This paper examines the representation of femicide and impunity in contemporary detective novels set in Guatemala. The Long Night of White Chickens by Francisco Goldman (1992), Body of Truth (1992) by David Lindsey, and Grave Secrets (2002) by Kathy Reichs portray Guatemala in the 1980s and 1990s as a distressing crime scene. The novels depict Guatemala as a dark, frightening place, plagued with inefficient bureaucracy, a chaotic legal system, and a crippled sense of justice where there are dangerous repercussions for searching for and revealing the truth. U.S. journalists, CIA agents, Peace Corps volunteers, forensic scientists, and private investigators navigate the dangerous terrain between lies and truth while grappling to understand the root causes of violence and impunity. By presenting an array of North American characters who travel to Guatemala with complex and often conflicted allegiances, these works of fiction provide a lens through which to view current discussions of gendered violence and impunity. It is my contention that reading these representations of Guatemalan violence in light of our current globalized climate of fear turns a critical eye on the silence and complicity in the U.S. and abroad that allow these grisly murders to remain unpunished – in fiction and in real life.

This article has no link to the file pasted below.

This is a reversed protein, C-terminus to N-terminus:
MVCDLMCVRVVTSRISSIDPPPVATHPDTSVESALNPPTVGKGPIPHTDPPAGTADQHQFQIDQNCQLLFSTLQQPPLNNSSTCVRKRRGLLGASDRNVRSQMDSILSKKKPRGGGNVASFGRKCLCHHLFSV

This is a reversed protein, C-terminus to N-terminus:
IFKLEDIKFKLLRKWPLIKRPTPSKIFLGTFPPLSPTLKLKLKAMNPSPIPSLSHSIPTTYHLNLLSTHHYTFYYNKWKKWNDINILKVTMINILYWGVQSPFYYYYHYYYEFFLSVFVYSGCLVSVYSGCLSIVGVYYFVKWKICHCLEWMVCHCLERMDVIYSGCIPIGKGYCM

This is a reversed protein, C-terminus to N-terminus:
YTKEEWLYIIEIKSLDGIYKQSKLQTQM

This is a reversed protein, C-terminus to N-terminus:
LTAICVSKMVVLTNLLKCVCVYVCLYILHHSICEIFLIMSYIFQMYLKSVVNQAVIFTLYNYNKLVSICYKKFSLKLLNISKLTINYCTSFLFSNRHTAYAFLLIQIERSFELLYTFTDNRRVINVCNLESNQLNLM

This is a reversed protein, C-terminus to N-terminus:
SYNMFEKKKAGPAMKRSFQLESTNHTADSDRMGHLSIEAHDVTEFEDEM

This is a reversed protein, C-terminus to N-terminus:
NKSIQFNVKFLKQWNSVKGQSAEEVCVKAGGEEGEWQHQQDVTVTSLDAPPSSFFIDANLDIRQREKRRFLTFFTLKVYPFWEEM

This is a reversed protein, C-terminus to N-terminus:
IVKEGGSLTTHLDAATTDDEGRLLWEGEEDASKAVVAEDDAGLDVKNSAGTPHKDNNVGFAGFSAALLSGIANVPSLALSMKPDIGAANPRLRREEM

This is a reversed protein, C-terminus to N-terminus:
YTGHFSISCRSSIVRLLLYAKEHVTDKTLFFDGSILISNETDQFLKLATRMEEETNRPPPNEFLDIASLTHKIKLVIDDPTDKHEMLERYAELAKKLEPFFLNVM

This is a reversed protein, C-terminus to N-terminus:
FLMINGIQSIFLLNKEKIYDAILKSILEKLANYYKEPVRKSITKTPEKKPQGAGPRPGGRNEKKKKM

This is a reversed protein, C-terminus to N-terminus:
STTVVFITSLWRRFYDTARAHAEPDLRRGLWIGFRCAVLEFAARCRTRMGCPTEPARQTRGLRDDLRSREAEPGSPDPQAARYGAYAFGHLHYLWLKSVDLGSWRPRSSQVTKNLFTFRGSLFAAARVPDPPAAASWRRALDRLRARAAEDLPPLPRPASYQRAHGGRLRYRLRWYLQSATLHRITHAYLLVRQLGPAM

Martínez, Susana S.
"Guatemala as a National Crime Scene: Femicide and Impunity in Contemporary U.S. Detective Novels,"
Journal of Interdisciplinary Feminist Thought: Vol. 3:
1, Article 1.
Available at: https://digitalcommons.salve.edu/jift/vol3/iss1/1
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